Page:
By Marylou Barry

Have you seen Newt Gingrich’s homepage lately? If not, do yourself a favor and visit his website. Gone are the distractions, the campaigny look, the wife’s supportive column in the lower right-hand corner. Now he stands alone, strong against a nondescript background, face tough with just a hint of a victorious smile. This is the image he should have been projecting all along, the one that says “Winner” in just one stunning photograph.

Newt’s supporters love him for the exact same reason his detractors hate him: because he is such a fighter. It drives them nuts that he doesn’t throw in the towel, doesn’t slither away from difficult situations and, like a bulldog with a bone, just chomps down harder when the going gets tough. Like a bulldog, he continues to hang on against a much better-financed rival, because he thinks content is more important than suavité, what you are today is more important than mistakes you made 20 years ago and being right is even more important than being president.

Rick Santorum had a lot to offer, too, and I would have been quite satisfied to see either man in the White House. For a while he and Newt made a great tag team, reinforcing each other during the debates, boldly explaining who the real enemy is – and making the two also-rans come off as ninnies for being so gutless. I had hoped they would have officially joined forces right then, but for some reason that didn’t happen, which resulted in a dangerous number of votes being thrown to Mitt Romney; and others dribbled away to Ron Paul. When the delegate count became critical, one of them obviously had to go, and that one turned out to be Rick. I hope he didn’t wait too long to take what to his credit was a courageous and self-sacrificing step.

But with Rick off the table now, GOP voters will soon have to decide between Mitt Romney and Newt Gingrich, and on many critical issues their differences could not be more profound.

Mitt Romney still waffles like a bowl of mush on abortion. He calls himself pro-life but refuses to sign either the Susan B. Anthony List 2012 Pro-Life Presidential Leadership Pledge or the Personhood USA Personhood Pledge, which most early GOP candidates signed gladly months ago. Does that make his pro-life bravado sound a little mushy around the edge?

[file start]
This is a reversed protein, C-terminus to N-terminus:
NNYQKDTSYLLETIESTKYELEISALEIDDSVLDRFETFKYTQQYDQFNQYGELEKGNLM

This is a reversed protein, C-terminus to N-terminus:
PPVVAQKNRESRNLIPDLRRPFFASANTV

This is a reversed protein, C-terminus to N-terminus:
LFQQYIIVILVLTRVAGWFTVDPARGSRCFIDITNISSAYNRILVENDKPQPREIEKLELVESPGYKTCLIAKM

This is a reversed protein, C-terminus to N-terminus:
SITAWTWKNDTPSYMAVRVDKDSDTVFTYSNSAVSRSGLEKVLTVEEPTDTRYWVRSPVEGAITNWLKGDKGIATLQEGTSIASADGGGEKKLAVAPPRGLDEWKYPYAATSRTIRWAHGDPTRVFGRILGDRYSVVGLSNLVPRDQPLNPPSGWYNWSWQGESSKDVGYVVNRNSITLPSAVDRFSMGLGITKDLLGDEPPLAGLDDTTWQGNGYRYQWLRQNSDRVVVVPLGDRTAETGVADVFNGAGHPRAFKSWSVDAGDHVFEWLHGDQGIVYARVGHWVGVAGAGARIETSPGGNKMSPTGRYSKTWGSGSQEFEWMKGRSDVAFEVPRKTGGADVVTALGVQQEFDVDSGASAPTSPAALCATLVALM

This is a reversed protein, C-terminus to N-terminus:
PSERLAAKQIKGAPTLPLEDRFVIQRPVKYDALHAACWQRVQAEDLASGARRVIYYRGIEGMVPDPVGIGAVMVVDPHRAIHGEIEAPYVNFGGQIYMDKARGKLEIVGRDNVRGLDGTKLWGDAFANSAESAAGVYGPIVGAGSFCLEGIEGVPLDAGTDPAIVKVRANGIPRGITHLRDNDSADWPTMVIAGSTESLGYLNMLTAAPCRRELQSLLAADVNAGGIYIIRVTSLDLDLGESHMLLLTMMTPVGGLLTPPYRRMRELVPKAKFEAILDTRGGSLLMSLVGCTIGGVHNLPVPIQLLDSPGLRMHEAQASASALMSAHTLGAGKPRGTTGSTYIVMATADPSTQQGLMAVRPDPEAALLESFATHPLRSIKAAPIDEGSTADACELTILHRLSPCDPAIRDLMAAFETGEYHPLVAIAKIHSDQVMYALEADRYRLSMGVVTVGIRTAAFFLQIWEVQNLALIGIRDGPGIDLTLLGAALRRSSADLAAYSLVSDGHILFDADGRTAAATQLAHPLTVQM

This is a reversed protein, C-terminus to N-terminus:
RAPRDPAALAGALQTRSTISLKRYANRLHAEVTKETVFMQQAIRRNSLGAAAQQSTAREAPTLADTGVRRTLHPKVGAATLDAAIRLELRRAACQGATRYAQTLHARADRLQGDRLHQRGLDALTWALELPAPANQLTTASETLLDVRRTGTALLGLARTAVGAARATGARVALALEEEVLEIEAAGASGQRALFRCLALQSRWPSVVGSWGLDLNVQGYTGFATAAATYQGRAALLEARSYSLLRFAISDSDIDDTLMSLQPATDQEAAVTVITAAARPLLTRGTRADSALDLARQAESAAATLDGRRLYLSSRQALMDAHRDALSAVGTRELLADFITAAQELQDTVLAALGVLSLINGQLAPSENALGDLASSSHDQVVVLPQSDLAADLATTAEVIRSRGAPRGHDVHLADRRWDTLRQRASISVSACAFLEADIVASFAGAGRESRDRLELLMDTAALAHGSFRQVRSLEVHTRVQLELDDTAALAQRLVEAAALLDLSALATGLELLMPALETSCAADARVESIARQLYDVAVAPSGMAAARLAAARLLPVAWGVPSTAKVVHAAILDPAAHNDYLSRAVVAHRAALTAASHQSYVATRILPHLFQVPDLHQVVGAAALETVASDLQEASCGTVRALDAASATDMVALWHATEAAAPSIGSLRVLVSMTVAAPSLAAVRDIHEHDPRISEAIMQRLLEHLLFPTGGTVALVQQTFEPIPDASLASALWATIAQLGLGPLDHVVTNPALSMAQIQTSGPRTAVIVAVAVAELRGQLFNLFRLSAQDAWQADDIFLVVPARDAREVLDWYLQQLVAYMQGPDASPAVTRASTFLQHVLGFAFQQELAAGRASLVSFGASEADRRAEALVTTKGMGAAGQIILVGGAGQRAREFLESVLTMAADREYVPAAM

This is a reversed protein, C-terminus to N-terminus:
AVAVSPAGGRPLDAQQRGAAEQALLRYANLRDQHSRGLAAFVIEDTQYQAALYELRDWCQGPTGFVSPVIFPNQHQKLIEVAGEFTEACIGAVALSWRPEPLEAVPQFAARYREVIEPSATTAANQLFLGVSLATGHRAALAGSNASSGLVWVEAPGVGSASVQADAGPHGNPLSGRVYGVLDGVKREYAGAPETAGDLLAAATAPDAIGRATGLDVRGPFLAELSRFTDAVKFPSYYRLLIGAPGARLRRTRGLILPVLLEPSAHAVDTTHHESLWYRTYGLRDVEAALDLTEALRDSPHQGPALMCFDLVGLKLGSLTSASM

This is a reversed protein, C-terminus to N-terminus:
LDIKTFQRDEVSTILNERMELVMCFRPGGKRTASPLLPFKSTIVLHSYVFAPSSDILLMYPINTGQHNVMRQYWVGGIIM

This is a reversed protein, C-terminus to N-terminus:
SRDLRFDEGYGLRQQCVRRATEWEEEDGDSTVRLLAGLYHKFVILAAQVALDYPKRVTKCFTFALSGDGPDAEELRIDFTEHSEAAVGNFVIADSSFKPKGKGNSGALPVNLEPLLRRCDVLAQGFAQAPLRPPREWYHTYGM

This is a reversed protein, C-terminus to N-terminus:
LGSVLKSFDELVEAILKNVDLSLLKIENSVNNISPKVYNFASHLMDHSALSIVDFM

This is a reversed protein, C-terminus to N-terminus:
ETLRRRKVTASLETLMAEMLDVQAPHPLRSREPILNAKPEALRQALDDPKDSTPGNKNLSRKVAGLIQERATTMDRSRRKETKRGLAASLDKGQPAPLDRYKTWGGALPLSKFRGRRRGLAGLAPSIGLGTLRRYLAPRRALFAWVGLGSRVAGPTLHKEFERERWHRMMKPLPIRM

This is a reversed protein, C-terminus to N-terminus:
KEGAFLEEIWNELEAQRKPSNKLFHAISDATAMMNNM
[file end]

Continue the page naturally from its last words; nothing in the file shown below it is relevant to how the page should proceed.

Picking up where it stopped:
Newt signed both pledges and states he believes that life begins at conception.

But it gets mushier: Mitt says he’ll repeal Obamacare. I say fat chance, since it’s virtually indistinguishable from the Romneycare on which it is based, including individual mandates and taxpayer-funded abortions.

Newt, who has said that nationalizing health care hurts everyone and the government does not belong in it at all, has vowed that if Congress will repeal it by Jan. 20 he will sign the repeal at his Inauguration.

What could be a clearer commitment to individual liberty? Even looking at it just from the perspective of self-preservation, why would any voter with ongoing health problems, or one middle-aged or older (unless he was nursing a secret desire to personally check out the death panels), even think of voting for a different candidate?

Clearly, neither contender is perfect, and neither is going to tell us that he’s going to deport all illegal aliens or bring the troops home from hopeless third-world hellholes, and neither contender – at least before he cements his nomination – is going to openly challenge Obama’s eligibility for office (although Newt has indirectly hinted that it isn’t beyond question).

Simply put, the Republican primary has come down to a choice between a bulldog and a bowl of mush. Despite warnings from the Republican “moderates,” I seriously doubt that a bowl of mush, even one with a bottomless bank account, is really more electable than the arrogant, corrupt regime we have now.

We haven’t had a real bulldog as a leader since Ronald Reagan, and with our security being threatened by everything from Iranian atomic saber-rattling to Shariah law, we could certainly use one now. The voyage our nation will be on for the next four years will be the most precarious we’ve ever undertaken, and it’s precisely a bulldog I’d feel most comfortable with steering our ship of state.

Marylou Barry is a blogger and the author of a series of children’s books. Visit her website at Marylou’s America and her bookstore at House with the Light Books.

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